The story told by To the Moon is nothing short of heartbreaking, uplifting and moving.

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In 1974, an American philosopher by the name of Robert Nozick proposed a thought experiment called the Experience Machine. It goes a little like this: You have the option of living in a perfect, simulated reality by plugging yourself into this machine. While you’re plugged in you can’t tell the difference between the simulated experiences and the ones you would experience in real life.

I was first introduced to this thought experiment in a high school philosophy class. Our teacher explained that the thought experiment was created to challenge a school of thought called ethical hedonism, which argues that the only thing in life that matters is one’s personal pleasure and happiness.

Thought experiments are designed to make people scrutinise their thoughts. With the experiences machine, the idea is to think about life and what we truly value in it.

Which brings me to the subject of this review.

© Freebird Games 2011

The game takes place in a universe where, just as you’re about to take your last breath, your memories can be artificially altered so you have the recollection of an experience that never happened, meaning you can go out having fulfilled what you wish you’d done in your life.

You play as two doctors, Dr Eva Rosalene and Dr Neil Watts, as they carry out this fairly routine operation on an elderly man by the name of Johnny, who, as you’ll learn, has had quite a few ups and downs (as we all do) in his life.

The quality of To the Moon’s writing is nothing short of excellent. The story unfolds in reverse as you go through Johnny’s later years, through his adolescence and into his childhood in an attempt to fulfil his dying wish of going to the moon.

Freebird Games describes the game as a tragicomedy, which is an apt description. They’ve done a great job at balancing the soul-crushing and laughter-inducing.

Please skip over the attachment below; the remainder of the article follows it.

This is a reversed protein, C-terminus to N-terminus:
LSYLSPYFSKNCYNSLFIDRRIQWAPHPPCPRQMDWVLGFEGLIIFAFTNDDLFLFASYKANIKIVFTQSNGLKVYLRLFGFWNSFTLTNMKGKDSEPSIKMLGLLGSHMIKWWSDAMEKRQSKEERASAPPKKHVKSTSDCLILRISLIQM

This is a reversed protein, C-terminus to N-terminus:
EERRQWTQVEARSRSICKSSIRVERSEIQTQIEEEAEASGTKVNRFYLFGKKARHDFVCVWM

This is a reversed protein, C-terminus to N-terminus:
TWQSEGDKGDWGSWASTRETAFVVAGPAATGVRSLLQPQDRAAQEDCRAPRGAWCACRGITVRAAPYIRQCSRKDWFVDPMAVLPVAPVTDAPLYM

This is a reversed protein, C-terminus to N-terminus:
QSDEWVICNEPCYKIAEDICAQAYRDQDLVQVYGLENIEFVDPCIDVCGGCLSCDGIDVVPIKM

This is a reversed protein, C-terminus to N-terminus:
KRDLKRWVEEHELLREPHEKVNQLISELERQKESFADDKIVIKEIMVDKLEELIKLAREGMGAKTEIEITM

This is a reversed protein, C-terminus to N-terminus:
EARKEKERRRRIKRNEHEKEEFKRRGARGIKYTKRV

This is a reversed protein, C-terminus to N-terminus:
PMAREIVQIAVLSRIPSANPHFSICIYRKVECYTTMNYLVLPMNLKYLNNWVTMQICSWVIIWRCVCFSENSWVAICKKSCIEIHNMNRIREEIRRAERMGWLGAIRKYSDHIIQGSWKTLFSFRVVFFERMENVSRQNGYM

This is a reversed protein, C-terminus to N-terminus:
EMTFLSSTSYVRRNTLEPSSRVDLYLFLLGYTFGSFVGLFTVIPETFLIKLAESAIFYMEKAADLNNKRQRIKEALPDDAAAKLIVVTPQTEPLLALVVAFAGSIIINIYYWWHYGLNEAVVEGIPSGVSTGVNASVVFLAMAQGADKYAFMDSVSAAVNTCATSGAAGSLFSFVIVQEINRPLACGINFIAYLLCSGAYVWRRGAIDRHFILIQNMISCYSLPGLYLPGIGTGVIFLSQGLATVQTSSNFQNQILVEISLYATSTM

© Freebird Games 2011

Gameplay-wise, you’ll spend most of the time reading through dialogue and scavenging for bits of memories. Although somewhat repetitive, the gameplay is at least unique and moves the story forward. This isn’t a game I’d play for gameplay alone (not that it was developed with this intention anyway).

To the Moon’s original soundtrack is outstanding and can be purchased on Bandcamp for US$5, with half of the proceeds going to charities for autism. While writing this review, I had the soundtrack open on YouTube. The video that auto-played afterwards was entitled “Best Relaxing Piano Studio Ghibli Complete Collection 2016.” I’d put this soundtrack in that same tier.

I finished the game in about four hours, not including the free “Sigmund Minisode” DLC. While there isn’t a great deal of replay value given the game’s linear nature, the price adequately reflects this. Certainly better than Dear Esther did…

© Freebird Games 2011

I honestly think To the Moon is a rare example of a perfect game. If you have an aversion to slow, story-rich, linear games with slightly repetitive gameplay, you probably won’t get much out of it. For everyone else, however, you should consider To the Moon compulsory viewing.

If, after playing To the Moon, you’re still not convinced that video games as a medium can be considered equal to film, literature, or any other art form in their ability to connect with audiences, I doubt you’ll ever be convinced.

To the Moon is available for Windows, Mac and Linux, as well as iOS and Android. It can be purchased from Steam, GOG, The Humble Store, the App Store, and Google Play.